Penn State

NCAA asks for subpoenas in Paterno case

Scott Paterno enters the courthouse for the hearing. A hearing was held Monday, May 19, 2014 at the Centre County Courthouse, in Bellefonte, Pa., for the case of the Paterno family vs. the NCAA.
Scott Paterno enters the courthouse for the hearing. A hearing was held Monday, May 19, 2014 at the Centre County Courthouse, in Bellefonte, Pa., for the case of the Paterno family vs. the NCAA. CDT photo

After opposing subpoenas from the plaintiffs for months, the NCAA is now on the counterattack.

The college sports oversight organization is being sued, along with President Mark Emmert, former executive committee chairman Ed Ray and Penn State, by the estate of longtime Nittany Lion football coach Joe Paterno. The estate alleges defamation, breach of contract, tortious interference, commercial disparagement and conspiracy in the actions surrounding the Jerry Sandusky child sex abuse scandal.

On Wednesday, the NCAA filed a request for a subpoena in the case, taking aim at Paterno’s son, Scott.

NCAA attorney Thomas Scott, of Killian and Gephart LLP, asked Scott Paterno to provide all documents concerning the university-commissioned independent investigation by former FBI director Louis Freeh and anything regarding the consent decree between the NCAA and Penn State, which allowed for the school’s unprecedented punishment.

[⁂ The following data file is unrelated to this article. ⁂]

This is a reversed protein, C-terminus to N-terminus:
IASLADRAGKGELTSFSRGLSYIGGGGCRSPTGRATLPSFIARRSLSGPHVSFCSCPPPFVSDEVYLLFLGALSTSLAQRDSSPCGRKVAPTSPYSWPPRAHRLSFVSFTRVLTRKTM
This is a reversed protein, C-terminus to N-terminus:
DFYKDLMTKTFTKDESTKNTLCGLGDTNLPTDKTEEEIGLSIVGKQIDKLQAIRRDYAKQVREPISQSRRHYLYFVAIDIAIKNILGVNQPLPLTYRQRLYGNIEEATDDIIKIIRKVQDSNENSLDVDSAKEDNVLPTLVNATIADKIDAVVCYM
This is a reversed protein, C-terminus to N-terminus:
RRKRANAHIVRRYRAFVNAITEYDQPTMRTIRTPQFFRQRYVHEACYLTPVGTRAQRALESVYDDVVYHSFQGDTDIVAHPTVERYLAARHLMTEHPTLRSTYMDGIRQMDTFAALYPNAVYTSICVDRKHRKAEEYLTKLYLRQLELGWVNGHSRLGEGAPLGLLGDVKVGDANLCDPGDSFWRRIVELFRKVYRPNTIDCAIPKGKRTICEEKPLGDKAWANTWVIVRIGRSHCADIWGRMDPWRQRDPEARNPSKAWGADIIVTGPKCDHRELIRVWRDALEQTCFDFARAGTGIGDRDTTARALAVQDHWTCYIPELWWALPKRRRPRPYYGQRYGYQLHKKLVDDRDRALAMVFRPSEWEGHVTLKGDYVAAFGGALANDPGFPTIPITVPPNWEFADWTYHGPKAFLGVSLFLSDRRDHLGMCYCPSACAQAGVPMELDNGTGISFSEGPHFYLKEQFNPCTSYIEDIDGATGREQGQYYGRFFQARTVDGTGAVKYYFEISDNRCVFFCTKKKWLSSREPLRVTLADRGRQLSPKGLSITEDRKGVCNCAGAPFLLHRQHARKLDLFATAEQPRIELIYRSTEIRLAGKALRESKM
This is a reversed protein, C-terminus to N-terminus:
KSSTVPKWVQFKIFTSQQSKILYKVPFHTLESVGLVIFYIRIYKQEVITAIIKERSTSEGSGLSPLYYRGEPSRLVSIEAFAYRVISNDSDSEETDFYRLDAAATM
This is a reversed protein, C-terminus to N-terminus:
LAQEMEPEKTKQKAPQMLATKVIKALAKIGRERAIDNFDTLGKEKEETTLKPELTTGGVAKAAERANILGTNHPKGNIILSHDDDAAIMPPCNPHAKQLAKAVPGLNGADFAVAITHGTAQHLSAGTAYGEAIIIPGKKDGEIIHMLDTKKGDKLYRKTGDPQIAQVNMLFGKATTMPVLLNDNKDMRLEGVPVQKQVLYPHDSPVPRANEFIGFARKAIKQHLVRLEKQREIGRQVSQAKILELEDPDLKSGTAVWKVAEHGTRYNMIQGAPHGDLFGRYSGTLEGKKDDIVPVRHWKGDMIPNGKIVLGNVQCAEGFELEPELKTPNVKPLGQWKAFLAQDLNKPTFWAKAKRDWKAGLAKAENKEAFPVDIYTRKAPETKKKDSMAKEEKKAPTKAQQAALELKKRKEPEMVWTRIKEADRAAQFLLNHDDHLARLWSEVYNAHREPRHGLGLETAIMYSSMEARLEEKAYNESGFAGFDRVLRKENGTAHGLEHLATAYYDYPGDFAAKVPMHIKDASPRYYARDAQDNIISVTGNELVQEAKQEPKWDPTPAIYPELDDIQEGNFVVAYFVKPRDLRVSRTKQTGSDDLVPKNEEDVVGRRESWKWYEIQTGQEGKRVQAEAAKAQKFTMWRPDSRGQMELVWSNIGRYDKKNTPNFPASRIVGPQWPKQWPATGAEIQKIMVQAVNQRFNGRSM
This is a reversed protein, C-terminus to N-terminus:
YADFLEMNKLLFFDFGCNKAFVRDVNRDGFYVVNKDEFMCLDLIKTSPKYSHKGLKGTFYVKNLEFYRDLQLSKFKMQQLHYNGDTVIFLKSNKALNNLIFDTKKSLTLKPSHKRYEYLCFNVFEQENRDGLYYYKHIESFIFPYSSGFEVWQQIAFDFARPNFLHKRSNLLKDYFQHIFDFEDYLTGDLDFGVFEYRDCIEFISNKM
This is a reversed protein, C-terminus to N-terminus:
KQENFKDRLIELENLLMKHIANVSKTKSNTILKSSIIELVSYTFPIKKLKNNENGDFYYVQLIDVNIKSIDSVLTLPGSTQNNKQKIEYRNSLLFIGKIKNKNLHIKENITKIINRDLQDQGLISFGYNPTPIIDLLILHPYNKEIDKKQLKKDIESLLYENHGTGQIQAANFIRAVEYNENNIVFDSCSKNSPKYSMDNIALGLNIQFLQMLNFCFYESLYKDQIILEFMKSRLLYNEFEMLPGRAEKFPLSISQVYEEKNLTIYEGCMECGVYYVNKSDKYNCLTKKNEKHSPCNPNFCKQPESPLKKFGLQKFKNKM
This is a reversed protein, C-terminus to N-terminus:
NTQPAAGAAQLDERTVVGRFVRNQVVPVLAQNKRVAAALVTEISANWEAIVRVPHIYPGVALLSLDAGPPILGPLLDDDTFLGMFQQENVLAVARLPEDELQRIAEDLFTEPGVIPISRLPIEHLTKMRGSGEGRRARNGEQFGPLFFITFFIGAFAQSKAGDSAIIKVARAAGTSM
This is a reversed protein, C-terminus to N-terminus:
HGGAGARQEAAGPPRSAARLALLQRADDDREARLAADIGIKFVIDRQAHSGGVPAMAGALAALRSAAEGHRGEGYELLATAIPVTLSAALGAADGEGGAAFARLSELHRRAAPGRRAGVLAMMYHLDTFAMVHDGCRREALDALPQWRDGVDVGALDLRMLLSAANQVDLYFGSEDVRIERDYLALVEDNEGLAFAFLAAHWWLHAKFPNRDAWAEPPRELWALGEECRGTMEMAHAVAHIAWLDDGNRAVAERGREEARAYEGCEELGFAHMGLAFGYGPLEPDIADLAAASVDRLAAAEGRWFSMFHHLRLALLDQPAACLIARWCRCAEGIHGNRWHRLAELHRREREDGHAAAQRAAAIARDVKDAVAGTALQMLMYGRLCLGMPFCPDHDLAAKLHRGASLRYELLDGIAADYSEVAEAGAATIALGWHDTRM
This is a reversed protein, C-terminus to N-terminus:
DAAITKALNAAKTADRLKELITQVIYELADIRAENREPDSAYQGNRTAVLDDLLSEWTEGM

He also asked for anything regarding the Paterno estate’s own investigations and critiques of the Freeh report and Sandusky scandal by former U.S. attorney general Dick Thornburgh, former FBI profiler and noted sex crimes expert Jim Clemente and psychiatrist and sex offender authority Fred Berlin.

Other topics noted were former assistant coach Sandusky and his charity, The Second Mile, former university president Graham Spanier, former athletic director Tim Curley, former vice president Gary Schultz and former assistant coach Mike McQueary. Also mentioned were any communication with the state Attorney General’s Office, “all documents discussing the reputation or popularity of, or public support for” the late coach, his family or the other plaintiffs, including Paterno’s other son, former assistant coach Jay Paterno.

Requests also targeted awards given the family, the estate’s net worth, books or articles “contemplated, drafted or published” by the family and “all communications with any current or former Penn State” football player, coach, staff member, faculty or trustee, other than those named as parties in the suit, and any communications with state Senate Majority Leader Jake Corman, R-Benner Township, or former treasurer Rob McCord about the suit, their own action against the NCAA and more.

In short, request No. 34 summed up the demands: “Every public statement you made about the (c)onsent (d)ecree, the Freeh (r)eport, the NCAA or this litigation.”

Earlier this month, the NCAA subpoenaed Thornburgh’s law firm, K&L Gates, plus Clemente and Berlin.

The estate entered its first subpoenas in November 2014, asking to depose five university presidents who were members of the NCAA executive committee at the time of the Penn State sanctions. The NCAA fought those requests until the court overruled their objections March 30.

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